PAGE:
Every few months, a few of us give a presentation to the sales folks here on what's hot in IT and where it might be headed. It's a useful exercise for me because it forces me to step back from the daily news grind to see the bigger picture: what's hot, where we need to do better, and where we might be headed in the future.
I thought it might be helpful to share a few observations with our readers, so I hope you find this as interesting an exercise as I do. And if you see something I'm missing, feel free to add it to the comment space at the bottom.
The places where I see the biggest changes happening in IT as of late are in mobile, Big Data and software-defined everything.
The Future of Mobile
Mobile might be one of the most interesting things going on in IT right now, and not just because of the BYOD trend we've all written plenty about. As an aside, if I were a CSO, BYOD would be keeping me up at night. I'm not sure if there's any issue the "bring your own device" phenomenon doesn't touch on: Passwords, encryption, authentication, access, control, sharing, remote wipe, privacy, eDiscovery, compliance, employee exits, cloud backup, network access – these are all BYOD issues. If you take a picture of a whiteboard with your smartphone, that's company data on a personal device. If you're a CSO, it probably makes you long for the good old days of the company-controlled BlackBerry.
But what might be most interesting is where mobile devices and tracking technology may be headed and how that could change all of our lives.
Companies like RenewLondon and Presence Orb are finding ways to track mobile users that online marketers could only dream about. Renew has positioned a couple hundred recycling bins/information displays around London and is tracking smartphone users via MAC addresses with the help of Presence Orb. Participating retailers can add tracking devices in their own stores to gain more insight into their customers' behavior and potentially target campaigns toward them.
Such programs suggest a very sophisticated future for mobile advertising and tracking, one that may go well beyond where online advertising is today. Combine online tracking with mobile movement tracking and it could get even more interesting. For example, if I visit Porsche's website, I could be a dreamer, but if I walk into a Porsche dealership, the odds just went up that I have money to spend, and anyone tracking me would know that. I become a more valuable lead or advertising target at that point.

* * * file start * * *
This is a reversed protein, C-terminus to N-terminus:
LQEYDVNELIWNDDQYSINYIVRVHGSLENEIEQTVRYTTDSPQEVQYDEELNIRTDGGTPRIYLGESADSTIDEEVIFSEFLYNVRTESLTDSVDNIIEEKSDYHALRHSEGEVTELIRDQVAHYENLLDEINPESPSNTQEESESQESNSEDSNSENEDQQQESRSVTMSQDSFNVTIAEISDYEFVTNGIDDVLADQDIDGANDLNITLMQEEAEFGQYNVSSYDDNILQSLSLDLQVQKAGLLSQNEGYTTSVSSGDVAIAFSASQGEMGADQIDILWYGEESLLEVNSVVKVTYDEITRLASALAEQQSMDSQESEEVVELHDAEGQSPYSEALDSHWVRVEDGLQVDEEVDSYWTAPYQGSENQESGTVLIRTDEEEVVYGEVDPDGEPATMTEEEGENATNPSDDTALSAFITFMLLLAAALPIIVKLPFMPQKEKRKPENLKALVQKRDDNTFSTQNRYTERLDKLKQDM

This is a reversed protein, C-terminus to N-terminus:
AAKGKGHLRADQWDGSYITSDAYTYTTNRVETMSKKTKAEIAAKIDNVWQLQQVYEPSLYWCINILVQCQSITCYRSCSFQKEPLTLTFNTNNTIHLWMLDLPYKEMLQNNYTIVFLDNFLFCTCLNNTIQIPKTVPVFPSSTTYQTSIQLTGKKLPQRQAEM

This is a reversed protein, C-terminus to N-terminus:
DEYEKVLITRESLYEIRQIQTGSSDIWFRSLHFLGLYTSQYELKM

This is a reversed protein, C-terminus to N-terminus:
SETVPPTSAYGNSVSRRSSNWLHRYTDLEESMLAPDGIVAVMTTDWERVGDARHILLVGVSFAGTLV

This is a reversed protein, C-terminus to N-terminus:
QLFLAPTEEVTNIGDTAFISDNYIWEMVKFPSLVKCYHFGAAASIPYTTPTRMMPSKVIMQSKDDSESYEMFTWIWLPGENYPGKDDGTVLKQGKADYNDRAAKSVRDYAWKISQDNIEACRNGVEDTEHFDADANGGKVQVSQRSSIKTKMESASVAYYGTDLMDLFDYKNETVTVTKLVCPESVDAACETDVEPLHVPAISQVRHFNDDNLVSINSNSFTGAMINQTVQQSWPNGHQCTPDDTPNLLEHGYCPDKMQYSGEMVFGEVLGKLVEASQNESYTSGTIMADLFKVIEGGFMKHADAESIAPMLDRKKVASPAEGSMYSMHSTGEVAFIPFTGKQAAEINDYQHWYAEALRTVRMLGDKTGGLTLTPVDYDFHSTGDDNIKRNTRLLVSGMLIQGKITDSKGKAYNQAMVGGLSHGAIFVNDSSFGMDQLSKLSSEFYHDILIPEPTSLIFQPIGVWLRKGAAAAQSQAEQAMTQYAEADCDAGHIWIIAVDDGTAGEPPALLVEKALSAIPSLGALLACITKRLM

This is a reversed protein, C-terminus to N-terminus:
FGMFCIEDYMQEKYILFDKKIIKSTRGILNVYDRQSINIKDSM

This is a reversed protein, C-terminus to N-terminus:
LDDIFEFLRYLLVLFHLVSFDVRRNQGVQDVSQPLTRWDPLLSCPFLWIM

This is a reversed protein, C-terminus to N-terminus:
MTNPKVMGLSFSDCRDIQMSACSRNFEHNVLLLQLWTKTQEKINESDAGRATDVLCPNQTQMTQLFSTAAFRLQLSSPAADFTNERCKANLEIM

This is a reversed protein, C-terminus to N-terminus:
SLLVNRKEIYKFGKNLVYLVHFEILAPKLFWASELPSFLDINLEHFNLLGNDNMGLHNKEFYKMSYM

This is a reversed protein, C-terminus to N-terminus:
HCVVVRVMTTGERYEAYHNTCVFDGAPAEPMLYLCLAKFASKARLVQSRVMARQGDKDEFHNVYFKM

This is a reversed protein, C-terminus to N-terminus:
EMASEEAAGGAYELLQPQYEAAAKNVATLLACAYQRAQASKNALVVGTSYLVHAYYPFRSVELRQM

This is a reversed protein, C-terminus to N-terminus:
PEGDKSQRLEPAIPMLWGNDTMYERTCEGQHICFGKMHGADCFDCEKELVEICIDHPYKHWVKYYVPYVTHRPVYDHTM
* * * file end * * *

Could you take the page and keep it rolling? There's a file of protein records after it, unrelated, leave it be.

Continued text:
Another big issue that could be happening is the iPhone 5S, which may include biometrics and NFC. While Apple is in many ways late to the game, these developments could accelerate the growth of mobile commerce.
Let's face it, Big Data is still way too hard. If you need a team of data scientists and programmers to extract value from your data, then only a few big players will benefit.
The more you can automate Big Data and apply machine learning, the more widespread this technology will become. Everyone from IBM to startups like Context Relevant, Ayasdi and BeyondCore, to name just a few, are working on this problem.
Appliances that do all the integration work for you and applications tailored for common, specific use cases are two directions Big Data could be headed. The smarter and easier Big Data applications become, the more widely they'll be used. That may sound obvious, but until it happens the market will be limited and only a select few will reap the benefits.
Software-defined everything is another buzzword we're hearing a lot lately. The concept may overlap with virtual data centers and the private cloud, but the most important takeaway is that this seems well on its way to becoming reality.
The concept of pooled, automated data center resources, parceled out on demand as needed and with little help from IT, is an old idea, but it seems to be finally here, and a few companies like MicroStrategy are well on their way to implementing their own software-defined data centers. The software managing all this could become the Next Big Thing, and all hardware – storage, servers, switches – could become just a commodity box.
The winner in this race could become the next dominant tech company, the next IBM. The early leader appears to be VMware, but it's early and the field is wide open.
Think about just one part of this market. If you believe a recent market forecast from Plexxi, SDNCentral and Lightspeed Venture Partners, software-defined networking (SDN) alone could grow more than 3,000 percent over the next five years. That's a train that all IT vendors should be trying to catch.
Those are just a few things happening in the IT space that are catching my attention. The one thing that's certain about technology is that it's always changing, so in a few months I might come up with a different list of hot issues. I'll keep you posted.
Paul Shread is editor in chief of the IT Business Edge Network, a division of QuinStreet Enterprise.